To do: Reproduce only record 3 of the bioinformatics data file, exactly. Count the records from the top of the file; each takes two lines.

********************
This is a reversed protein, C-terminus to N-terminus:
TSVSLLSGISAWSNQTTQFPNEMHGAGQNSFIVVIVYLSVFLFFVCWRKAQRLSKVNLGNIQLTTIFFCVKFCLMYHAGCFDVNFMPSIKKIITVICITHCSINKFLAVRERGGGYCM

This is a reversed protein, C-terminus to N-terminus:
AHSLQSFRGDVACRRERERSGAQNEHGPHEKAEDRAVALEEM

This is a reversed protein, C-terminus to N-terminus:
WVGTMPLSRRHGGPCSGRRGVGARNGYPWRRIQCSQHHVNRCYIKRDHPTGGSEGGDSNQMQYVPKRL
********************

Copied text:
This is a reversed protein, C-terminus to N-terminus:
WVGTMPLSRRHGGPCSGRRGVGARNGYPWRRIQCSQHHVNRCYIKRDHPTGGSEGGDSNQMQYVPKRL